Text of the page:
3. After the shrimp has defrosted, drain shrimp in a colander. Peel and devein shrimp; leaving the tails on to protect the narrower tail. Pat shrimp dry and sprinkle with 1/4 teaspoon sugar.
  4. Add 2 teaspoons vegetable oil to 12″ skillet and swirl to coat the bottom of the skillet. Pre-heat over high burner for 3 minutes until very hot, and the oil begins to smoke.
  5. Cook your shrimp in two batches, adding half the shrimp in a single layer. Cook for 3-1/2 minutes without moving or flipping. Empty shrimp into a clean bowl. While the second side will not appear to be fully cooked, it will finish cooking with the residual heat of the shrimp in the bowl.
  6. Wipe out you skillet using paper towels; and repeat with another 2 teaspoons oil and the rest of the shrimp.
  7. Turn down the burner to medium-high, add 1 cup of white wine and reduce for 5 minutes until thick; and has reduce to about 1/4 cup. Melt 3 tablespoon butter, add minced garlic, and saute for 30 seconds.
  8. Remove skillet from burner. Stir in lemon juice, minced cilantro, 1/4 teaspoon salt, and 1/8 teaspoon cayenne pepper. Return shrimp and accumulated juices to skillet. Toss to combine; serve immediately.

Grilled Chicken Leg Quarters with Lime Dressing

June 25, 2015

For some reason my DVR has stopped recording Cook’s Country episodes, so I went online a few days ago I saw this recipe for grilled chicken quarters; a perfect match for the beautiful June weather. I also love this recipe because it doesn’t require me to separate the thigh from the leg; but the downside is that it is a little more difficult to eat as one big piece. Most of the preparation takes place the night before; making a flavorful paste and preparing the chicken. It’s best to leave let it marinate overnight; allowing time for the bright flavors to work their way deep into the chicken (Chris Kimball says a minimum of 1 hour). The chicken was very flavorful and bright. 5-star, for its simplicity, ease of preparation and it’s fullness of flavor.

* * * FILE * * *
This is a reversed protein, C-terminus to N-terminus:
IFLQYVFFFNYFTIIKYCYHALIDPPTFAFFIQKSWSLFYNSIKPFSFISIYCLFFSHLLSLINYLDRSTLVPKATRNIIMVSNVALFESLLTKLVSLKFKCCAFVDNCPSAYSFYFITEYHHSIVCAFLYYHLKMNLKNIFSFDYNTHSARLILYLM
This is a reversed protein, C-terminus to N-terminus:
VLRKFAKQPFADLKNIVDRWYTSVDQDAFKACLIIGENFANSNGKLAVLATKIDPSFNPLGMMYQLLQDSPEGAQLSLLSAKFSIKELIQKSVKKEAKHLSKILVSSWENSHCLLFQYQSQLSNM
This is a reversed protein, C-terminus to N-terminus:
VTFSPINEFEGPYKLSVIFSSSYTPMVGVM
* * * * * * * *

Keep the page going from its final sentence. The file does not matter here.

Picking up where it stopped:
Delicous 5-star meal

Delicious 5-star meal

My house it 90 years old without central air conditioning, so at this time of year, I love keeping the heat of cooking is outside. My kitchen (and my whole house) stays much cooler.

Comments:

  1. The original recipe says to reserve just the 2 teaspoons of paste for up to 24 hours. Instead, I added the olive oil in Step 1 (instead of Step 8). I think it preserved the paste from oxidizing and gave more time for the flavors to permeate the olive oil.
  2. The sauce was perhaps a little salty. The original recipe calls for 4 teaspoons kosher salt, but next time I will try it with only 1 tablespoon of kosher salt.
  3. I with their was a little extra sauce, to eat with my bread and potatoes.
  4. If you plan to make this on a gas grill, pre-heat by turning all your burners on high. Cover, and allow to heat up for 15 minutes, before cleaning and oiling. To cook turn down the primary burner to medium, and reduce the other burners to low. Adjust the primary burner as necessary to maintain a grill temperature of between 400 to 425 degrees.

Rating: 5 stars.
Cost: $6.
How much work? Low/Medium.
How big of a mess?  Low/Medium.
Start time 5:00 PM. Ready at 6:15 PM.

Chris Kimball’s original recipe is here. My descriptions of how I prepare it are given below:

4 chicken leg quarters (about 3-pounds)
6 garlic cloves, minced
1 tablespoon kosher salt
1 tablespoon sugar
2 teaspoons grated lime zest plus 2 tablespoons juice
2 teaspoons plus 1/4 cup extra-virgin olive oil
1 1/2 teaspoons ground cumin
1 teaspoon ground black pepper
1/2 teaspoon cayenne pepper
2 tablespoons chopped fresh cilantro
2 teaspoons chopped fresh oregano (1 teaspoon of dried oregano)